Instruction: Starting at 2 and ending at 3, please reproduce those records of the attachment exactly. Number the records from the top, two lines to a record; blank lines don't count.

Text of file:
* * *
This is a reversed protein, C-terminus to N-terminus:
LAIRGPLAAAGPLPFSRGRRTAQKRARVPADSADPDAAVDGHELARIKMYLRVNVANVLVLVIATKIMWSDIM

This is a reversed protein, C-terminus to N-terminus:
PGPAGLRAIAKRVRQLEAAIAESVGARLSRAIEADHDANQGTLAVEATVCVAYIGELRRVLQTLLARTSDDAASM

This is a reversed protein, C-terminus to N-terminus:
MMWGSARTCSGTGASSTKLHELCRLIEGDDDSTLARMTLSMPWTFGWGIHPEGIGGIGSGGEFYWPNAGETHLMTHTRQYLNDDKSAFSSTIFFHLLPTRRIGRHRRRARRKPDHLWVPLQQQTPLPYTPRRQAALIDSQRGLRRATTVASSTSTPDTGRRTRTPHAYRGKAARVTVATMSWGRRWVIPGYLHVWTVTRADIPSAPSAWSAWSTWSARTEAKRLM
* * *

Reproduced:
This is a reversed protein, C-terminus to N-terminus:
PGPAGLRAIAKRVRQLEAAIAESVGARLSRAIEADHDANQGTLAVEATVCVAYIGELRRVLQTLLARTSDDAASM

This is a reversed protein, C-terminus to N-terminus:
MMWGSARTCSGTGASSTKLHELCRLIEGDDDSTLARMTLSMPWTFGWGIHPEGIGGIGSGGEFYWPNAGETHLMTHTRQYLNDDKSAFSSTIFFHLLPTRRIGRHRRRARRKPDHLWVPLQQQTPLPYTPRRQAALIDSQRGLRRATTVASSTSTPDTGRRTRTPHAYRGKAARVTVATMSWGRRWVIPGYLHVWTVTRADIPSAPSAWSAWSTWSARTEAKRLM